Its not often that I come out of a movie, and almost a week later, I’m still thinking about it on a deep, emotional level. Due to my child-at-heart, oftentimes Pixar movies are some of those that stick with me. The childlike sense of wonder mixed with very emotional and passionate storytelling always leaves me with something to remember, or contemplate, or cry over (*cough* Up *cough*). Needless to say, I love Pixar movies. I was fortunate enough to go see Coco in theaters recently, and I am still thinking about it deeply as I write. I don’t even feel the need to tease my thoughts or end the opening paragraph on a cliffhanger like I usually do; Pixar’s Coco is an incredible film, with brilliant music, animation, and heart.
Pixar’s Coco follows a young boy named Miguel, who lives in the small Mexican town of Santa Cecilia with his family. Earlier in his lineage, his great-great grandfather was a musician who abandoned the family, leading all of his descendants to hate music: except Miguel, that is. In attempting to take a guitar from a graveyard, Miguel ends up transported to the land of the dead, and needs to find his way home.
The movie takes place on Dia de los Muertos, or Day of the Dead, and is rich with beautiful culture. The cast did a wonderful job bringing all of their characters to life, but Gael Garcia Bernal and Benjamin Bratt are the standouts to me, as Hector and Ernesto de la Cruz, respectively. I’ve always been enamored with Dia de los Muertos as a concept, and this movie brought it to life magically. The themes of family and remembrance struck home hard with me, and I am unashamed to say I was brought to tears more than once!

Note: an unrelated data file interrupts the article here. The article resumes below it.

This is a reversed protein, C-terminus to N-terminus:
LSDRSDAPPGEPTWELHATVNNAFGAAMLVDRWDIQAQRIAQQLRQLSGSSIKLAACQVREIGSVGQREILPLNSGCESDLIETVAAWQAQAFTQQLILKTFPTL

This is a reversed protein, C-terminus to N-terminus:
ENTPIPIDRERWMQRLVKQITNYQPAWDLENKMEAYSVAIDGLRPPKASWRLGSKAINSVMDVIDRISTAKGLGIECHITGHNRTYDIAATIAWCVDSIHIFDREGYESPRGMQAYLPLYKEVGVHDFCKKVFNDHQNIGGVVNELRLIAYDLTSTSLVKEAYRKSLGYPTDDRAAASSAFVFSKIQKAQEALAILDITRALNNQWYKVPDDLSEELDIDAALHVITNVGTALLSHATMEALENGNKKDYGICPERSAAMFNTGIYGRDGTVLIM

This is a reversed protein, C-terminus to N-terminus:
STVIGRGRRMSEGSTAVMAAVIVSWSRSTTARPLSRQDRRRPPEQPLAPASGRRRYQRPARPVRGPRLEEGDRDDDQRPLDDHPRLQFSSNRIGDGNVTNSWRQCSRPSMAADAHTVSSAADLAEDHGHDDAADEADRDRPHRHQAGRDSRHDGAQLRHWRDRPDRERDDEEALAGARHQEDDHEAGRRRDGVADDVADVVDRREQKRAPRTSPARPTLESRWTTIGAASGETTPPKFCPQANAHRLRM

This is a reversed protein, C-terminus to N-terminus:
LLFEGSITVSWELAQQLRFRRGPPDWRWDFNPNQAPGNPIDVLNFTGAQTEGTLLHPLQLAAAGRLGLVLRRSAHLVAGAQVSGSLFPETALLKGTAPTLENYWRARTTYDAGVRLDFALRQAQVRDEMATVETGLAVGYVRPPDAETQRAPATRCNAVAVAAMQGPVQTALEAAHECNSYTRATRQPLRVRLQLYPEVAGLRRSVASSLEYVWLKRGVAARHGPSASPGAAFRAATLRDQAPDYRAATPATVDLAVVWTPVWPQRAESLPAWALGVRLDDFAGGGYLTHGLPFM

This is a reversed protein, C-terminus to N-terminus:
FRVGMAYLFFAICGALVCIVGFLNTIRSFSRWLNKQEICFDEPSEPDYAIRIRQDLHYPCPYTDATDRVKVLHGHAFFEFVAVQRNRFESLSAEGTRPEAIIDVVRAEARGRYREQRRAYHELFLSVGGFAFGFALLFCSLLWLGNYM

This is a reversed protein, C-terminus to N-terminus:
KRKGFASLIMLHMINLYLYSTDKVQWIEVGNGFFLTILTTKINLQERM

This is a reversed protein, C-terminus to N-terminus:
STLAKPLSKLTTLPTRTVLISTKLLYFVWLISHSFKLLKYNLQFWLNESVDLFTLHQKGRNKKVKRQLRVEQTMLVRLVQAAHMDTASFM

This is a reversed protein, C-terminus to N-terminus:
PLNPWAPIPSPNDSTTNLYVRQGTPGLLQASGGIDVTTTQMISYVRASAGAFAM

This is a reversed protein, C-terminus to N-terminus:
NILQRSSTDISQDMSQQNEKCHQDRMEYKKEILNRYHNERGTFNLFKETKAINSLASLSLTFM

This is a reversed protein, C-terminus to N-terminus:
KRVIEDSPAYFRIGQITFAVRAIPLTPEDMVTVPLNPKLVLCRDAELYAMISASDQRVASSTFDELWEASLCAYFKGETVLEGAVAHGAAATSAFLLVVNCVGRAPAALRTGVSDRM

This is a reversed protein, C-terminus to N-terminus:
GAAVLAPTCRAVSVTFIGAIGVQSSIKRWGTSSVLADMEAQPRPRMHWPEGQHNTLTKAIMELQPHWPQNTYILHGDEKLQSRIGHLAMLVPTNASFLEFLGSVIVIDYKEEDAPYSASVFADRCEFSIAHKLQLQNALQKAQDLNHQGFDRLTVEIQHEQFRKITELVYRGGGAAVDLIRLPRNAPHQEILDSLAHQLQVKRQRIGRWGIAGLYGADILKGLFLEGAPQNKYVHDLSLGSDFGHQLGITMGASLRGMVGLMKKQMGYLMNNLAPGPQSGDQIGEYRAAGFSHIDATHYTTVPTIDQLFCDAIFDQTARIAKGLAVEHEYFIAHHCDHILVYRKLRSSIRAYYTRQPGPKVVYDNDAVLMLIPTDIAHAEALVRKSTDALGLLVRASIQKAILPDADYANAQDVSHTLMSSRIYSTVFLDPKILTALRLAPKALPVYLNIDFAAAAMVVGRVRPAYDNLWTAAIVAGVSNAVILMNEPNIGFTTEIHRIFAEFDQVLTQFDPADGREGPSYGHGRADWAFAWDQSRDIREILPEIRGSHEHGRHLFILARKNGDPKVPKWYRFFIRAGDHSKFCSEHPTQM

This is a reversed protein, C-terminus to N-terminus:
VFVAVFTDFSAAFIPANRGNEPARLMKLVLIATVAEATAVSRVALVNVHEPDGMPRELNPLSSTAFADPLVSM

My favorite parts of the film overall, however, were the music and the animation. With each subsequent film, Pixar continues to blow away the boundaries of 3D animation, and each film looks more and more real. Coco is no exception, blending fun and lighthearted animated characters with mindblowing, hyper-realistic animated backgrounds and environments. There is one scene in particular where I swear, the character is made out of real bone!
The music is brilliant, and I had actually been listening to the soundtrack on repeat before seeing the film. Standout songs like “Remember Me” (which is up for an Oscar, by the way!) and “Proud Corazon” are some of my favorites, but the voices and composition are so beautiful that each time a guitar started up on screen, I got a little teary-eyed. The soundtrack also features every song in Spanish as well as English, and I have to say, I think they’re even more beautiful that way. As you may know, I’m a huge fan of musicals. There are some musicals where the plot is great but the music is lacking, or vice versa. But good musicals manage to blend both perfectly, using the music to compliment and further the messages of the plot. And Coco, my friends, is a darn good musical.
I can’t recommend this movie enough. The film’s messages on family are so beautiful, strong, and important, that I think anyone can benefit from seeing it. If you are a Pixar fan or animation fan, definitely check it out. If you’re just in the mood for a good cry, check it out. If you have no particular reason, still check it out. This movie has definitely made my to-buy list, and I cannot wait to re-watch the whole thing, in Spanish this time!
Thanks again for reading, everyone. I appreciate it.